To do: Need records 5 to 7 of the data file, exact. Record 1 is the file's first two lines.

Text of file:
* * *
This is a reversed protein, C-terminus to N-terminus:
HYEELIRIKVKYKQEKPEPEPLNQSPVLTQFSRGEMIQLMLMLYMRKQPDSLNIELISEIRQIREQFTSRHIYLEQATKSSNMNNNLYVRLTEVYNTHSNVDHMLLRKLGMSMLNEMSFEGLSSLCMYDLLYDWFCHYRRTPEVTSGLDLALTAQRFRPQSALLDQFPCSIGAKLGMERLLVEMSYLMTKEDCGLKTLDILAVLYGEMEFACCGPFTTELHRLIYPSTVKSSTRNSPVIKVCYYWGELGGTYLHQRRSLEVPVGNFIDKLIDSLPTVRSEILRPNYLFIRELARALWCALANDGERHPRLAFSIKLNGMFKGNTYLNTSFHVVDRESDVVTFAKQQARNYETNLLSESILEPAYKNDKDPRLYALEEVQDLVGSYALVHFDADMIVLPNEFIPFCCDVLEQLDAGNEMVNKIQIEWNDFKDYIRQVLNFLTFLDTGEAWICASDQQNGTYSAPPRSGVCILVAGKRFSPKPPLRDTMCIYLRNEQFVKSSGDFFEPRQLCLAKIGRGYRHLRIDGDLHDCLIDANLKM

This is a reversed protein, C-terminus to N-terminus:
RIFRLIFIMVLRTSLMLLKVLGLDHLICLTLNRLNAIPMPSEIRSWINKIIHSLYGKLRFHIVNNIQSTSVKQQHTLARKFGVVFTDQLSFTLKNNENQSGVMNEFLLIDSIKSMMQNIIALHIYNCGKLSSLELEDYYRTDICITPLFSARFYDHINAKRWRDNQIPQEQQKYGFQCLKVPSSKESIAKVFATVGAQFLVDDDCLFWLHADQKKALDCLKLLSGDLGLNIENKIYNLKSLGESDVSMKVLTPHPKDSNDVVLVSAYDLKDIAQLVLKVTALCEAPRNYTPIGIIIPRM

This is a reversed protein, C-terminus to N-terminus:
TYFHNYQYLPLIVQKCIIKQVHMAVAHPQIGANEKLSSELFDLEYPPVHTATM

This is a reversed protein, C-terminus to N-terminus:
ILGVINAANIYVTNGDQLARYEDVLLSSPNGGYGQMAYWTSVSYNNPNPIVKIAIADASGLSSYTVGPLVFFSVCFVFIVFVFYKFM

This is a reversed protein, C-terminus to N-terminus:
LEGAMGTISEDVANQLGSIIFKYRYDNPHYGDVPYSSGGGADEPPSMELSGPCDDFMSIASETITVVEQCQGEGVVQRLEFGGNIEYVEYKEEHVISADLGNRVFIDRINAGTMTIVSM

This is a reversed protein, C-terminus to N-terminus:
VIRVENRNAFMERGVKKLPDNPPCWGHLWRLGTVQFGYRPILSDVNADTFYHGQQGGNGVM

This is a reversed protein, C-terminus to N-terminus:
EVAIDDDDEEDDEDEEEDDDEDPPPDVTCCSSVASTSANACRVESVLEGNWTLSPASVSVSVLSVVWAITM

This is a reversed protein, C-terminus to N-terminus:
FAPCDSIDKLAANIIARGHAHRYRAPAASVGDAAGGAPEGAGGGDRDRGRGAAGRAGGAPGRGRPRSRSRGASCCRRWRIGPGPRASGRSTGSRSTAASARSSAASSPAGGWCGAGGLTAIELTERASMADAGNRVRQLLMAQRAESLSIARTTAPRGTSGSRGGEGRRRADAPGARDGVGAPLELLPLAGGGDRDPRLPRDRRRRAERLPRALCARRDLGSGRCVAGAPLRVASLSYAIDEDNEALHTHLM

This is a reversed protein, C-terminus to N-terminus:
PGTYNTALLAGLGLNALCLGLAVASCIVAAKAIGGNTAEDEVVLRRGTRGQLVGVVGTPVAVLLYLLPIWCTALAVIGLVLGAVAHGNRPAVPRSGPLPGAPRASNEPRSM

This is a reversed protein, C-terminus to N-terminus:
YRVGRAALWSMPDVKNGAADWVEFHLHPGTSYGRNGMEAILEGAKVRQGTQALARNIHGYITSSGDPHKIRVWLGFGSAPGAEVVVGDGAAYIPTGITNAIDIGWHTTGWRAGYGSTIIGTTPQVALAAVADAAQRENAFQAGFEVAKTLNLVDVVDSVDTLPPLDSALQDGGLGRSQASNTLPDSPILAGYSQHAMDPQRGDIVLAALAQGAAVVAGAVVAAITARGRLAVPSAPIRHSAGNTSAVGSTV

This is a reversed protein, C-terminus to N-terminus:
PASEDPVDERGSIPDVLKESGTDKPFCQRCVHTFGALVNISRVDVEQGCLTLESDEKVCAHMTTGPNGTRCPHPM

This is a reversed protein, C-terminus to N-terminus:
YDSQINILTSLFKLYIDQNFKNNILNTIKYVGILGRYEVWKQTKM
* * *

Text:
This is a reversed protein, C-terminus to N-terminus:
LEGAMGTISEDVANQLGSIIFKYRYDNPHYGDVPYSSGGGADEPPSMELSGPCDDFMSIASETITVVEQCQGEGVVQRLEFGGNIEYVEYKEEHVISADLGNRVFIDRINAGTMTIVSM

This is a reversed protein, C-terminus to N-terminus:
VIRVENRNAFMERGVKKLPDNPPCWGHLWRLGTVQFGYRPILSDVNADTFYHGQQGGNGVM

This is a reversed protein, C-terminus to N-terminus:
EVAIDDDDEEDDEDEEEDDDEDPPPDVTCCSSVASTSANACRVESVLEGNWTLSPASVSVSVLSVVWAITM